Here’s what you need to know: without a strong back you cannot perform exercises such as the bench press, deadlifts, and squats. You also cannot perform mundane tasks such as lifting furniture and cleaning your house. Long story short, you rely on your back a lot because it stabilises your shoulder joints. This, in turn, allows you to lift hard and heavy. The bottom line? Never take your back for granted! Do what you can to make it stronger!

Not sure where to begin? These 5 barbell exercises for a stronger back might just be what you need.

  1. Front squat

If you want to add variety to your workouts, try the front squat. Trust me, this exercise packs a wallop and then some!

Front squats work your upper back muscles because they need to work harder to maintain the proper form. You need to straighten your back and keep your upper arms parallel to the ground as you execute the movement. Otherwise, you’ll tip your upper body forward, which is a no-no.

Aside from strengthening your upper back, front squats also help improve your flexibility and lifting technique whenever you execute similar squatting exercises.

 How to do it:

  1. Lift the bar off a squat rack and place it on your deltoids. Grip the bar with your arms crossed in front of your chest.
  2. Lower your body as you would in a regular squats exercise. Make sure your hamstrings are parallel to the floor when you reach full extension. Maintain a straight posture and brace your core throughout the movement.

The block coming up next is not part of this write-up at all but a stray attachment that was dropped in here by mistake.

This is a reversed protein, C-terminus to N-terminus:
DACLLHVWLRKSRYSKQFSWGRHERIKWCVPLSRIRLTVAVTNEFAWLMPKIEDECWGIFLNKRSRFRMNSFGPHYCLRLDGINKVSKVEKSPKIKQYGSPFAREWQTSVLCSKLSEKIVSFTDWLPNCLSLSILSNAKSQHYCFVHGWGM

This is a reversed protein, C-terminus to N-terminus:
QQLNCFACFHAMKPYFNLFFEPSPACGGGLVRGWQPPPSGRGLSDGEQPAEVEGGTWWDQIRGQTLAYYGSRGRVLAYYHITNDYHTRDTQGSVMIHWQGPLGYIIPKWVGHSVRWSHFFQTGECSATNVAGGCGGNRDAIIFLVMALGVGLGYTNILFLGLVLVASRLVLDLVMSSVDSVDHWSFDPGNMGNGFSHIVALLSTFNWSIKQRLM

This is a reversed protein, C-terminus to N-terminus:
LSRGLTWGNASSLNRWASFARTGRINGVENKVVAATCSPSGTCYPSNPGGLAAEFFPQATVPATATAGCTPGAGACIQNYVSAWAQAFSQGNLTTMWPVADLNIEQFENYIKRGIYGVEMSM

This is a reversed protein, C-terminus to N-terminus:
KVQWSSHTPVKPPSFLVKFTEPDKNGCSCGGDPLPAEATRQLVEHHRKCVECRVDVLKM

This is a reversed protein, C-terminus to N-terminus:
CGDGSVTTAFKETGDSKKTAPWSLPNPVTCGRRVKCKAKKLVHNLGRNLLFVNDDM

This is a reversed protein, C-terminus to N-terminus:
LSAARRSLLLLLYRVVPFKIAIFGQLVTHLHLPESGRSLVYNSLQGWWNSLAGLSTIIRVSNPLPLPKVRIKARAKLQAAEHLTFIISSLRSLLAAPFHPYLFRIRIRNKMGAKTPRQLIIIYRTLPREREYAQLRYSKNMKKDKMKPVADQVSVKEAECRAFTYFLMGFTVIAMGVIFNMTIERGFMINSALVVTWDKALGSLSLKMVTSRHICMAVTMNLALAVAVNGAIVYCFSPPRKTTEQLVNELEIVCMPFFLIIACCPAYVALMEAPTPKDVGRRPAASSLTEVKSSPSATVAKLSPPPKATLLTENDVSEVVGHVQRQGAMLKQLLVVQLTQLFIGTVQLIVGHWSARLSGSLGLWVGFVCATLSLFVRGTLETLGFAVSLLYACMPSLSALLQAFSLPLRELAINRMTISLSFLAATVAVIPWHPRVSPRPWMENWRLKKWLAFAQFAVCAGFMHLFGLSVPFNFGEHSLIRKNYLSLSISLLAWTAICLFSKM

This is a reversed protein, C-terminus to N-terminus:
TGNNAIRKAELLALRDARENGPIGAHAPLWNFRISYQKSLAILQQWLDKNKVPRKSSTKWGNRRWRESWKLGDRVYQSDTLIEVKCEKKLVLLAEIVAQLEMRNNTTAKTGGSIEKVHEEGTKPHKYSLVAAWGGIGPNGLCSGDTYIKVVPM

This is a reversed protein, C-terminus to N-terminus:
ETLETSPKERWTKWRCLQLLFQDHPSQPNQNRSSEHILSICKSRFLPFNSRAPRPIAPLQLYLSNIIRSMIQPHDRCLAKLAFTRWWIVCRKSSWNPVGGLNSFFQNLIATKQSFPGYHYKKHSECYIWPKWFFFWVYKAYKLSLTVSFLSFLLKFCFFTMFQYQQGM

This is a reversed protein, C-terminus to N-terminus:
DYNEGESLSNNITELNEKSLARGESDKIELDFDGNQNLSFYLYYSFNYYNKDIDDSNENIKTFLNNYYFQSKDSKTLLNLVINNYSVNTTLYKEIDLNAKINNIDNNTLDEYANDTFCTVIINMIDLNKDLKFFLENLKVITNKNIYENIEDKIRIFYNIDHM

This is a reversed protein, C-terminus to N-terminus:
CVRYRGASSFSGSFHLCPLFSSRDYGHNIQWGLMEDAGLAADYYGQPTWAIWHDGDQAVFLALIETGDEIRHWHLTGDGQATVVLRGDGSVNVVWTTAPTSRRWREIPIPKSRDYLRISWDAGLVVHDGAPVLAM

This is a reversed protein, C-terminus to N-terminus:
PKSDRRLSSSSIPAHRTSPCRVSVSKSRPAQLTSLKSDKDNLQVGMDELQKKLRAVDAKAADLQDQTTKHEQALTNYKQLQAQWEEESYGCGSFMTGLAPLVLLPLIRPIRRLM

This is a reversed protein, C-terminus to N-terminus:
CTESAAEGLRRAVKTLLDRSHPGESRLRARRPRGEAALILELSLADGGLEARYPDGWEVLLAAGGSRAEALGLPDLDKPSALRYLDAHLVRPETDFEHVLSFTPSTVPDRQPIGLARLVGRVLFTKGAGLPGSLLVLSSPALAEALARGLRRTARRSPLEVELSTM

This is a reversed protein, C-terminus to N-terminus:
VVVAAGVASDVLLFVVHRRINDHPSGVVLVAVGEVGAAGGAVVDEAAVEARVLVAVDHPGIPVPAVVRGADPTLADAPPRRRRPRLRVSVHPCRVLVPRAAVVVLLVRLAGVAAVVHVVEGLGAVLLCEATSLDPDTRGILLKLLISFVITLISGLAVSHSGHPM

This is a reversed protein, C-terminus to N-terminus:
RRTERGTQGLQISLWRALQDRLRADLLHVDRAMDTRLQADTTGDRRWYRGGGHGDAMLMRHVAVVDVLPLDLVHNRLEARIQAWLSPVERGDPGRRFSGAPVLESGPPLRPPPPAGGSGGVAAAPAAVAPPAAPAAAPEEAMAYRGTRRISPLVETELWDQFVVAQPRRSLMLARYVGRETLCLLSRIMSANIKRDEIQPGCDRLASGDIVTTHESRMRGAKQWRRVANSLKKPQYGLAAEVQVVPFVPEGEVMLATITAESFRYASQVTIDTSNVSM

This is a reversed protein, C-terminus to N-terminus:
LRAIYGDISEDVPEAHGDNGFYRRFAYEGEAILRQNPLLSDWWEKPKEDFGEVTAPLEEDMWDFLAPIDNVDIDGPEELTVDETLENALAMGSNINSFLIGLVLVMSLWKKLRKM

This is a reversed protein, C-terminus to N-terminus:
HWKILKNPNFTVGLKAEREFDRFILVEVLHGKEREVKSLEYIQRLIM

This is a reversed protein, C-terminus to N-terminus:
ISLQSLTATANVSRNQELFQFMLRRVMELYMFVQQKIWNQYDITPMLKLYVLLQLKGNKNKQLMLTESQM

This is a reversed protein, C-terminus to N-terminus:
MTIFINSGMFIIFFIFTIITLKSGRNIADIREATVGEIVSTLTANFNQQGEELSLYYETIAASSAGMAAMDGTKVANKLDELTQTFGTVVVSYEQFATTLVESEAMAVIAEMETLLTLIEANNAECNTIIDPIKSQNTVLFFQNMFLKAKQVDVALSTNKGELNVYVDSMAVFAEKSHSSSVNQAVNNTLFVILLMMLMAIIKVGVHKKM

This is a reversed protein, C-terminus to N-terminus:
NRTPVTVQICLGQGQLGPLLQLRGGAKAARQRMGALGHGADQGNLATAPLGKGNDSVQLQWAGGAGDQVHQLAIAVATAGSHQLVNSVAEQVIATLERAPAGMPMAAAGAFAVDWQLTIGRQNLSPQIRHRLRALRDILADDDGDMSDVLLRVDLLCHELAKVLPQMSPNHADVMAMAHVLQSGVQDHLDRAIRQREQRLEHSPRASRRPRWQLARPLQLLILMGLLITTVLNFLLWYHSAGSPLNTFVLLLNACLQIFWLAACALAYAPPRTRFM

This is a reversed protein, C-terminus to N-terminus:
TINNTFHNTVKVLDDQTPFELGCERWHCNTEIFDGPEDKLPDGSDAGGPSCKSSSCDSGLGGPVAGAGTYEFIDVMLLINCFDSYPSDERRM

3. Lift yourself up to return to the starting position. That’s one rep. Repeat to the desired number of repetitions.
  1. Deadlift

The deadlift is a classic compound exercise: it hits just about every muscle group except your chest and arms. As for your back, the deadlift works your trapezius (commonly known as traps in bodybuilding lingo) muscles, which extend from the base of your neck all the way to your upper back. This exercise also targets your lats (the v-shaped muscles which connect your arms to your vertebrae). So, if you want prominent traps and lats, deadlifts are the way to go!

Here’s another reason why you should add deadlifts to your workout: they trigger a heap of muscle-building testosterone and human growth hormone (HGH)! These will not only help you build more muscle but also help you lean out, improve your mood, and boost your immunity. Plus, regular deadlifts translate to a stronger (and I mean stronger) grip. Not bad at all, if you ask me!

How to do it:

  1. Place the barbell directly over the middle of your feet.
  2. Assume a shoulder-width position with your legs. You can either position your toes pointed forward or slightly outward. Choose what works best for you.
  3. Bend your hips and hold the barbell with an overhand grip with your left hand and an underhand grip with your right hand.
  4. Before you execute your first rep, make sure your shins touch the bar.
  5. Place your thighs above your knees in a half squat position.
  6. Inhale as you lift the bar off the ground whilst keeping it close to your shins. Maintain a straight back (looking forward and engaging your lats will help) and brace your core as you lift.
  7. Thrust your hips forward once you reach a standing position. Maintain this position for 1 to 2 seconds.
  8. Slowly lower the barbell back to the starting position whilst maintaining a straight back. Exhale as you lower the barbell to the ground. Repeat to the desired number of reps.
  1. Bent-Over Overhand Barbell Row